I've spent nearly forty years thinking about how to help smart, ambitious people work effectively with one another. The way I see it, my job as a manager is to create a fertile environment, keep it healthy, and watch for the things that undermine it....The thesis of this book is that there are many blocks to creativity, but there are active steps we can take to protect the creative process....identifying these destructive forces isn't merely a philosophical exercise. It is a crucial, central mission.He used a term I love, candor. He says that creating a safe space where people can fully express their thoughts and feelings is key to keeping creativity flowing. Of course I'm going to read this book! Here is the interview (11 minutes):

We already have the Team Health Check which can be found here: I'll use Catmull's book to look again at that team tool, and see if it can be improved.

For now, I hope that before any of us speaks or writes, we'll think about our choice of words. Candor is crucial. Remember though, that feedback can be framed as helpful information, or as an attack. You might mean your feedback as helpful, but can it be read as harsh criticism? If so, please edit before publishing. Developers, think about how to invite candor, by asking others for their honest feedback. Welcome reports of problems, bug reports, and respond in a collaborative way. If you need someone to triage bugs to keep sane, ask for that help! Everything you can do to lower the barriers to honest criticism, the better your work products will be.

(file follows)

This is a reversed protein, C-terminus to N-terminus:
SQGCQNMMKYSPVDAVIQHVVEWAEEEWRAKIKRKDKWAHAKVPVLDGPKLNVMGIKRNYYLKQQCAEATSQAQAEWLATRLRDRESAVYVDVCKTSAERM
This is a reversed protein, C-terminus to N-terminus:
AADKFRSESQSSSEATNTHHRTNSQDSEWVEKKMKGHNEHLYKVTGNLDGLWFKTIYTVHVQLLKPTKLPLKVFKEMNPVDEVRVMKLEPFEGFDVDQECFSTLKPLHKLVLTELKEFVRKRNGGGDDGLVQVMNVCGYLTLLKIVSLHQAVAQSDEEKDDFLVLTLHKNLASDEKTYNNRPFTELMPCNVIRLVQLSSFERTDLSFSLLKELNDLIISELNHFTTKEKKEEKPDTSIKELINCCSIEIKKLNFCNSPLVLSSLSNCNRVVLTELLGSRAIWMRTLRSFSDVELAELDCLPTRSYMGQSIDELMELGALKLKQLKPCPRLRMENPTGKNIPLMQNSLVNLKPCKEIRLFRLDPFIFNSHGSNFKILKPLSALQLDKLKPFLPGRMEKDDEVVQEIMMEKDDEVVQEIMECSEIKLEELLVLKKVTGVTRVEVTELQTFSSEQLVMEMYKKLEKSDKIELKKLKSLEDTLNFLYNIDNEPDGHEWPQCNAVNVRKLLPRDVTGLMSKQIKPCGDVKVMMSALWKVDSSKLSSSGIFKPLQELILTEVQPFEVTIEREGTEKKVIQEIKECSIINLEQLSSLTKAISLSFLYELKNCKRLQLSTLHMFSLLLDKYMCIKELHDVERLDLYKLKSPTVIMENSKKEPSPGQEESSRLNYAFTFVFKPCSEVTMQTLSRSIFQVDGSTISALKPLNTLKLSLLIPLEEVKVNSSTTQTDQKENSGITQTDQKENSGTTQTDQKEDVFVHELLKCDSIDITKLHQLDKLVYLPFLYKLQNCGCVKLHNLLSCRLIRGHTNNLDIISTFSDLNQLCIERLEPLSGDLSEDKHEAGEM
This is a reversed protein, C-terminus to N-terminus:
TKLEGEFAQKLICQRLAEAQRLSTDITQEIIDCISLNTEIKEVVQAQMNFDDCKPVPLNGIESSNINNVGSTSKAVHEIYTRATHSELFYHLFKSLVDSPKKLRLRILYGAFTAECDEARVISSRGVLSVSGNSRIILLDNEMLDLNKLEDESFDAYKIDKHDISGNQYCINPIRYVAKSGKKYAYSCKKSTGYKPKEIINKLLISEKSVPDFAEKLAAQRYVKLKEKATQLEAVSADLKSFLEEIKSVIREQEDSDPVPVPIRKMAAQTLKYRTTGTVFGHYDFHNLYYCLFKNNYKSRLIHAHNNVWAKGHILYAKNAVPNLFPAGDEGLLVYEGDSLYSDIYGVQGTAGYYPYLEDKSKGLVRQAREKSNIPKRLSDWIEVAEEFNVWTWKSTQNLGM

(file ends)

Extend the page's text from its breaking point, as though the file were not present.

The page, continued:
Ronnie Tucker: Forget About Razor-qt and LXDE, It’s Time to Embrace the Beautiful LXQt

Sat, 2014-05-10 04:16

The LXDE and Razor-qt teams are proud to announce LXQt 0.7.0, the first release of LXQt, the Qt Lightweight Desktop Environment. This beta release is considered a stable continuation of the Razor desktop.

By hardworking of the developers and dozens of contributors and translators, after almost one year since the Razor-qt and the LXDE-Qt project decided to merge, they proudly present the beta release of LXQt 0.7.0 and the new website for the LXQt project is available at

The existing LXDE users do not have to worried for time being because the GTK version of LXDE will still continue being maintained as long as there are developers still working on it even several developers have shifted their focus on LXQt. Packages of LXQt are already available for the following distributions Arch Linux through AUR, Ubuntu with daily builds PPA, Opensuse and Siduction.


Submitted by:  Silviu Stahie


Canonical Design Team: What happens in Vegas doesn’t always stay in Vegas…

Fri, 2014-05-09 13:45

Last week a few of us flew to Las Vegas for a Juju sprint at the world-famous Flamingo casino (where Hunter S. Thompson stayed in Fear and Loathing).

It was the first time in Las Vegas for most of us so we weren’t quite sure what to expect…

And while there were plenty of distractions within reach at any stage…

…we managed to get through a large amount of work!

The focus of the sprint was to explore ideas and define specs for work we will be delivering in the next six months. Amongst other things we covered topics such as:

- A new search and browse experience for charms and bundles
- The best way to prioritise and present information to help users to assess and select charms and bundles. For this we employed a mobile-first methodology. Carla will be writing more about this in an upcoming post.
- How to improve the juju service block
- Lots of other exciting features we should be able to unveil soon!

So by the end of the sprint we felt a little bit more like this…

If you want to find out more about Juju visit